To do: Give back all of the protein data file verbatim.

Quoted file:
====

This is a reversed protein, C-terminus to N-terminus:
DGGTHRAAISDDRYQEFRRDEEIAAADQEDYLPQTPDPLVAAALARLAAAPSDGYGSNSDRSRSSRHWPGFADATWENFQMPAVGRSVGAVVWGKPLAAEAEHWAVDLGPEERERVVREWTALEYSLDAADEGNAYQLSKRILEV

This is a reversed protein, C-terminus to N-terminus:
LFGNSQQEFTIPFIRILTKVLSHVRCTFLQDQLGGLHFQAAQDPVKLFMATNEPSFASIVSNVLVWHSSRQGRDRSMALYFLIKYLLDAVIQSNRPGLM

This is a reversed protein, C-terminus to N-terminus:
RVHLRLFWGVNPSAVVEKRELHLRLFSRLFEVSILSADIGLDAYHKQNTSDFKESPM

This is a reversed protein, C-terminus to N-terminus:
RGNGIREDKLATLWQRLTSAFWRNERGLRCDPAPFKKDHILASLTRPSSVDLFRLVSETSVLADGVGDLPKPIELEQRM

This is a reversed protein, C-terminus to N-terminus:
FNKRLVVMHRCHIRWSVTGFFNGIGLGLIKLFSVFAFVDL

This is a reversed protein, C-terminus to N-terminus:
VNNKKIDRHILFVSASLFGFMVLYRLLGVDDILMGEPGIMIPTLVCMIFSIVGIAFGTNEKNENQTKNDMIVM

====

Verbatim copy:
This is a reversed protein, C-terminus to N-terminus:
DGGTHRAAISDDRYQEFRRDEEIAAADQEDYLPQTPDPLVAAALARLAAAPSDGYGSNSDRSRSSRHWPGFADATWENFQMPAVGRSVGAVVWGKPLAAEAEHWAVDLGPEERERVVREWTALEYSLDAADEGNAYQLSKRILEV

This is a reversed protein, C-terminus to N-terminus:
LFGNSQQEFTIPFIRILTKVLSHVRCTFLQDQLGGLHFQAAQDPVKLFMATNEPSFASIVSNVLVWHSSRQGRDRSMALYFLIKYLLDAVIQSNRPGLM

This is a reversed protein, C-terminus to N-terminus:
RVHLRLFWGVNPSAVVEKRELHLRLFSRLFEVSILSADIGLDAYHKQNTSDFKESPM

This is a reversed protein, C-terminus to N-terminus:
RGNGIREDKLATLWQRLTSAFWRNERGLRCDPAPFKKDHILASLTRPSSVDLFRLVSETSVLADGVGDLPKPIELEQRM

This is a reversed protein, C-terminus to N-terminus:
FNKRLVVMHRCHIRWSVTGFFNGIGLGLIKLFSVFAFVDL

This is a reversed protein, C-terminus to N-terminus:
VNNKKIDRHILFVSASLFGFMVLYRLLGVDDILMGEPGIMIPTLVCMIFSIVGIAFGTNEKNENQTKNDMIVM